Objective: To characterize the impact of hepatitis C (HCV) serostatus on adherence to antiretroviral treatment (ART) among HIV-infected adults initiating ART.
Methods: The British Columbia HIV/AIDS Drug Treatment Program distributes, at no cost, all ART in this Canadian province. Eligible individuals used triple combination ART as their first HIV therapy and had documented HCV serology. Statistical analyses used parametric and non-parametric methods, including multivariate logistic regression. The primary outcome was ≥ 95% adherence, defined as receiving ≥ 95% of prescription refills during the first year of antiretroviral therapy.
Results: There were 1186 patients eligible for analysis, including 606 (51%) positive for HCV antibody and 580 (49%) who were negative. In adjusted analyses, adherence was independently associated with HCV seropositivity [adjusted odds ratio (AOR), 0.48; 95% confidence interval (CI), 0.23–0.97; P = 0.003], higher plasma albumin levels (AOR, 1.07; 95% CI, 1.01–1.12; P = 0.002) and male gender (AOR, 2.53; 95% CI, 1.04–6.15; P = 0.017), but not with injection drug use (IDU), age or other markers of liver injury. There was no evidence of an interaction between HCV and liver injury in adjusted analyses; comparing different strata of HCV and IDU confirmed that HCV was associated with poor adherence independent of IDU.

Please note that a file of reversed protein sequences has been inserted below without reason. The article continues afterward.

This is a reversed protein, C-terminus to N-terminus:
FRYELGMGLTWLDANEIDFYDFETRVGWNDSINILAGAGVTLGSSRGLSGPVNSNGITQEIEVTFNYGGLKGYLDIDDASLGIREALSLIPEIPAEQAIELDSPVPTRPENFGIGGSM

Conclusions: HCV-coinfected individuals and those with lower albumin are less likely to be adherent to their ART.
From the aBritish Columbia Center for Excellence in HIV/AIDS
bDepartment of Health Care and Epidemiology
cDepartment of Counseling Psychology
dDepartment of Medicine, University of British Columbia, Vancouver, Canada
eInstitute of Social and Preventive Medicine, University of Bern, Bern, Switzerland
fYale University School of Medicine and New Haven VA Connecticut Healthcare System, West Haven, Connecticut
gUniversity of California–San Francisco AIDS Research Institute, USA.
Received 6 June, 2005
Revised 23 September, 2005
Accepted 3 October, 2005
Correspondence to Dr P. Braitstein, Institute of Social and Preventive Medicine, University of Bern, Finkenhubelweg 11, Bern CH-3012, Switzerland. E-mail: firstname.lastname@example.org